Is it really 25 years since the Spencer Mansion opened its doors to Jill, Chris, Barry, and Wesker?
Very few video game franchises manage to get to a landmark anniversary like this and still be as relevant as they once were, but Resident Evil is undoubtedly as big a deal as it ever was, making it the most famous horror game series in the world. Sure, there was a time where it seemed Resi would fade away having forgotten its roots, but it came back snarling and biting with the same furiosity as before.
Through the ups and downs, the spinoffs, the rebirth, the movies, the evolutions, and the boulder-punching, Resident Evil has given its fans so many memories, good and bad. Plenty of us here at Bloody Disgusting are big fans, with longstanding affection for the impact the series has had on our lives, so we felt it only right to write about some of our favorite Resident Evil things.
Micheal Pementel: I had been aware of the Resident Evil games for years, but RE4 was my proper introduction to the series. That initial opening – heading into the small European town – still gives me a chilling joy to this day. I’m fond of the gameplay as well, making for a more combat-centric approach, while not losing an ounce of suspense and creepiness. I can replay this one over and over again.
Neil Bolt: When Resident Evil 2 came out, I was just starting to become obsessed with zombies thanks to Romero and Fulci, and before I ever got to play the game, I owned a game guide magazine that featured a detailed walkthrough of Resident Evil 2’s various scenarios. I must have pored over every image in that guide countless times and by the time I had a PlayStation and a copy of the game, I felt like I knew it inside out. Every monster, puzzle, boss fight, and save room burned into my brain.
Finally playing Resident Evil 2 was everything I hoped it would be. There’s such a sense of scale to the depiction of a city in bloody chaos, with its limitations cleverly concealed by expert level design that continually gave glimpses at the bigger picture whilst guiding you down particular paths towards unearthly terror. The police station remains my favorite location in the entire series (the remake does a great job with it too) and the roster of evil is superbly memorable (Mr. X! Lickers! Birkin! Irons! Sewer Croc!). Yes, nostalgia for a formative moment in my love of horror is a big reason behind my opinion, but it’s been an unfaltering opinion for over two decades.
Aaron Boehm: While I did play the original games when they came out and will always appreciate them, I feel like the more modern Resident Evil games are the ones that I find myself wanting to return to, particularly Resident Evil 7. In the same way Resident Evil 4 reinvented the series by changing several of its core features, Resident Evil 7 was able to capture the classic feel of the original game with a completely different setting and perspective.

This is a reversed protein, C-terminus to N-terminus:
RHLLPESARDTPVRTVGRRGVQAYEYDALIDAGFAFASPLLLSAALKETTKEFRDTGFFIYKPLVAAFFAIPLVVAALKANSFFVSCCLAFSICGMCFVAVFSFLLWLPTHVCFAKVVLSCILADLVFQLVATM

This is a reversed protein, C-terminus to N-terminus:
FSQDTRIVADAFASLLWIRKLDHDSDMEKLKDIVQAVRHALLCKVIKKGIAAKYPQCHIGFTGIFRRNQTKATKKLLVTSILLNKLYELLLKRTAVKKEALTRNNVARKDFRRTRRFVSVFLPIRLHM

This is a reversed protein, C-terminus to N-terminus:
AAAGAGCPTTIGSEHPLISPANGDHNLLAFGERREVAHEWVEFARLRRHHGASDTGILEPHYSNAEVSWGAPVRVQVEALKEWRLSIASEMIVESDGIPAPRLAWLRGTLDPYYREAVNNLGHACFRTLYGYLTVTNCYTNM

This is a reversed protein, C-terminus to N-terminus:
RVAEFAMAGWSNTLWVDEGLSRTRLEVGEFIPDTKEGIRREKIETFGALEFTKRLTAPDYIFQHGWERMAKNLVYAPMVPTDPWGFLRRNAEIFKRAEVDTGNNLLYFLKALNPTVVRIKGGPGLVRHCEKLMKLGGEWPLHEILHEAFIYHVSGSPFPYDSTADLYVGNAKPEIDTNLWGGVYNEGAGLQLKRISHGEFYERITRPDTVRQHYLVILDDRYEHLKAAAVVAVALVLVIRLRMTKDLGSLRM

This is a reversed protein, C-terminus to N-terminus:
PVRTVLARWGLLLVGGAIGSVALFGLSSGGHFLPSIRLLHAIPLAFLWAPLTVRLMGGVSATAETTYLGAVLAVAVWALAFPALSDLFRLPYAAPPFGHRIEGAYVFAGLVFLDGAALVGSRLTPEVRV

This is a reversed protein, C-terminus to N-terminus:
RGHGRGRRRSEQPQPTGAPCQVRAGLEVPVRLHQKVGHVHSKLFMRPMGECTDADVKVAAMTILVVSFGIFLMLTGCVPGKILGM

Instead of pulling from classic zombie movies, RE7 feels more like a combination of Texas Chain Saw Massacre and the Evil Dead, full of horrific unkillable hillbillies, gooey humanoid monstrosities, and a chainsaw duel for the ages. The game took iconic elements like tight resource management and compact but expanding level design and combined it with the more modern feel of games like Alien: Isolation or Outlast. It was so hard to believe this was a Resident Evil game based on the reveal trailer, but after playing it through you can see the DNA of the series in every part of the game.
Harrison Abbott: At this point, I’m better acquainted with the environments of Resident Evil 4 than I am with my hometown. I can pinpoint the location of each blue medallion; instinctively sidestep every ambush, and anticipate traps without even thinking. It’s a testament to the game’s ludicrous staying power that this intimate familiarity hasn’t resulted in me growing bored with it. Quite the opposite, I seem to have a compulsion to own the bloody thing on every platform going, and its impact has yet to dull. I still panic during the opening village raid, I’m still giddy whenever I line up a bunch of headshots with the sniper rifle, and I still can’t shake my insatiable addiction to tinkering with Leon’s gear. When it’s inevitably released on the PlayStation 5, you can bet that I’ll be purchasing it all over again.